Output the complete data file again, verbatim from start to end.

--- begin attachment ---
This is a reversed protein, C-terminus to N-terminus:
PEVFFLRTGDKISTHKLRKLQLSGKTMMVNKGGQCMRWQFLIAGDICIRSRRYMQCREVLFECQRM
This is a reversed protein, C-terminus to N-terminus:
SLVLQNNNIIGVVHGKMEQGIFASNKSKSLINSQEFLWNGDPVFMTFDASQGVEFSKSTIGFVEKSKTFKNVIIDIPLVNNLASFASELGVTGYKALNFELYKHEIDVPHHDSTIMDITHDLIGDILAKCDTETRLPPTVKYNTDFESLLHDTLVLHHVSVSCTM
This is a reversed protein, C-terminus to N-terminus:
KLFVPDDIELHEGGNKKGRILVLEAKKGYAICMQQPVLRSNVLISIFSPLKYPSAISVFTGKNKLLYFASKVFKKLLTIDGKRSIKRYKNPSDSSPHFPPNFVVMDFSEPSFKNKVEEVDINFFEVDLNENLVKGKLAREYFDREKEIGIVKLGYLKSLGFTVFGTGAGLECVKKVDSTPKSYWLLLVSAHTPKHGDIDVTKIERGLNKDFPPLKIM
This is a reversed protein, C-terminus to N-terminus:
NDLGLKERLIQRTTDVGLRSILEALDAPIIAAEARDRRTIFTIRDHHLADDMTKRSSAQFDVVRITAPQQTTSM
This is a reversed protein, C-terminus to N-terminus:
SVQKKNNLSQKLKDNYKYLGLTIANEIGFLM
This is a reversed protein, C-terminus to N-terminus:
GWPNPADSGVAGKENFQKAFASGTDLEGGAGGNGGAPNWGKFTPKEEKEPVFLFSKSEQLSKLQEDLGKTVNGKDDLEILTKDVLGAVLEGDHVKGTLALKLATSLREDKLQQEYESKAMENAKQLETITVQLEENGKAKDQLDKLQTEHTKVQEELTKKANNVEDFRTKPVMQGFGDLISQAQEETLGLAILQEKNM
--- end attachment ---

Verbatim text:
This is a reversed protein, C-terminus to N-terminus:
PEVFFLRTGDKISTHKLRKLQLSGKTMMVNKGGQCMRWQFLIAGDICIRSRRYMQCREVLFECQRM
This is a reversed protein, C-terminus to N-terminus:
SLVLQNNNIIGVVHGKMEQGIFASNKSKSLINSQEFLWNGDPVFMTFDASQGVEFSKSTIGFVEKSKTFKNVIIDIPLVNNLASFASELGVTGYKALNFELYKHEIDVPHHDSTIMDITHDLIGDILAKCDTETRLPPTVKYNTDFESLLHDTLVLHHVSVSCTM
This is a reversed protein, C-terminus to N-terminus:
KLFVPDDIELHEGGNKKGRILVLEAKKGYAICMQQPVLRSNVLISIFSPLKYPSAISVFTGKNKLLYFASKVFKKLLTIDGKRSIKRYKNPSDSSPHFPPNFVVMDFSEPSFKNKVEEVDINFFEVDLNENLVKGKLAREYFDREKEIGIVKLGYLKSLGFTVFGTGAGLECVKKVDSTPKSYWLLLVSAHTPKHGDIDVTKIERGLNKDFPPLKIM
This is a reversed protein, C-terminus to N-terminus:
NDLGLKERLIQRTTDVGLRSILEALDAPIIAAEARDRRTIFTIRDHHLADDMTKRSSAQFDVVRITAPQQTTSM
This is a reversed protein, C-terminus to N-terminus:
SVQKKNNLSQKLKDNYKYLGLTIANEIGFLM
This is a reversed protein, C-terminus to N-terminus:
GWPNPADSGVAGKENFQKAFASGTDLEGGAGGNGGAPNWGKFTPKEEKEPVFLFSKSEQLSKLQEDLGKTVNGKDDLEILTKDVLGAVLEGDHVKGTLALKLATSLREDKLQQEYESKAMENAKQLETITVQLEENGKAKDQLDKLQTEHTKVQEELTKKANNVEDFRTKPVMQGFGDLISQAQEETLGLAILQEKNM